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Korea reviewing emergency approval for Merck’s COVID-19 pills

Data on Celltrion COVID-19 drug’s effectiveness against delta not available yet

Minister of Food and Drug Safety Kim Ganglip speaks to reporters during a press conference held Wednesday at the ministry headquarters in Osong, North Chungcheong Province. (Ministry of Food and Drug Safety)
Minister of Food and Drug Safety Kim Ganglip speaks to reporters during a press conference held Wednesday at the ministry headquarters in Osong, North Chungcheong Province. (Ministry of Food and Drug Safety)
The Ministry of Food and Drug Safety is looking at data on the COVID-19 antiviral pill from Merck for emergency use approval, the result of which, he said, is anticipated to be out sometime next month, Kim Gang-lip, who heads the ministry said Wednesday.

Merck is one of two companies that Korea has entered an advance purchase deal with for their oral medicines, the other being Pfizer. Pfizer, as of Wednesday, has yet to submit an emergency approval application.

Kim said the ministry was aiming to complete the approval process for Novavax’s COVID-19 vaccine before the year is over. Novavax, which has a deal to provide Korea with enough vaccines for 20 million people, applied for approval here Monday.

He said the ministry would be “monitoring how the regulatory reviews are proceeding in other countries,” but that wouldn’t impact the decisions being made here.

On European drug authorities’ recent endorsement of Celltrion’s antibody therapy against COVID-19 Kim said that the development is “meaningful,” but said data on its effectiveness against the delta variant was not yet available.

The European Union’s drug regulator backing approval of the COVID-19 antibody treatment from Celltrion last week was “a meaningful development,” the minister said. In a Nov. 11 statement, the European Medicines Agency recommended the Korean drugmaker’s Regkirona for use in adults not requiring oxygen support and at high risk of severe disease.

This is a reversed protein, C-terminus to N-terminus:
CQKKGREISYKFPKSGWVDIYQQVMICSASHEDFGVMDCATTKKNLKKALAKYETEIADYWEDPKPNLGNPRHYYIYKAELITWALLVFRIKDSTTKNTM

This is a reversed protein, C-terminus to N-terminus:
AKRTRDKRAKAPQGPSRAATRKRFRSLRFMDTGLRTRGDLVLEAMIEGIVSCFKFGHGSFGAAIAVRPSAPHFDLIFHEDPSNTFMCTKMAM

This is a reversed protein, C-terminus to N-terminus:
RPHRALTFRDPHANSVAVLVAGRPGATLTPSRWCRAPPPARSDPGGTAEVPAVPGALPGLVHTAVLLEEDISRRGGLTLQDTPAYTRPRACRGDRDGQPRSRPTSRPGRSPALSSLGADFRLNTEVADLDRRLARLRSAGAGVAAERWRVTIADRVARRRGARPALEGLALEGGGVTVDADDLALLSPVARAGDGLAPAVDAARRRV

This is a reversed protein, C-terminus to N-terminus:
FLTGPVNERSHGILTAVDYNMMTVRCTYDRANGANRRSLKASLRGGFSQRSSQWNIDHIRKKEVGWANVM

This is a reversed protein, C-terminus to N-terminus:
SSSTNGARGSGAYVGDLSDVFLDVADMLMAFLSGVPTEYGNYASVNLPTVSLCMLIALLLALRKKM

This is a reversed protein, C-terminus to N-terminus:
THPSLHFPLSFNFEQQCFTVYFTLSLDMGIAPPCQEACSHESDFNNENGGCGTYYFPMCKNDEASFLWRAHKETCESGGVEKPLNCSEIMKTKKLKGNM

“It took us (the Korean drug ministry) 40 days to greenlight Celltrion’s Regkirona, while it had taken the European Medicines Agency nine months,” he said. Kim said that many of the ministry officials were “anxiously awaiting” the EMA’s verdict.

He said that “a decision from the EMA that does not align with ours would have subjected our regulatory capacity to scrutiny.”

“Forty days of review by the ministry had shown to be just as thorough as the nine months that had taken the EMA,” he said, adding that he was proud of the nod from an international regulatory authority.

In response to The Korea Herald’s question asking how well Celltrion’s antibody treatment was performing after delta became the dominant strain in Korea, he said that data was “still coming.”

“The real world data on how Regkirona is faring against delta is expected to become available before the end of this year,” he said. Jointly with the National Institute of Health, the Korea Disease Control and Prevention Agency and Celltrion, the ministry was studying and analyzing the antibody treatment effectiveness against delta.

Since gaining conditional approval from the Drug Ministry in February, the treatment -- based on monoclonal antibodies that act like natural antibodies to fight infections -- from Celltrion was administered to 20,225 patients here as of Oct. 27.

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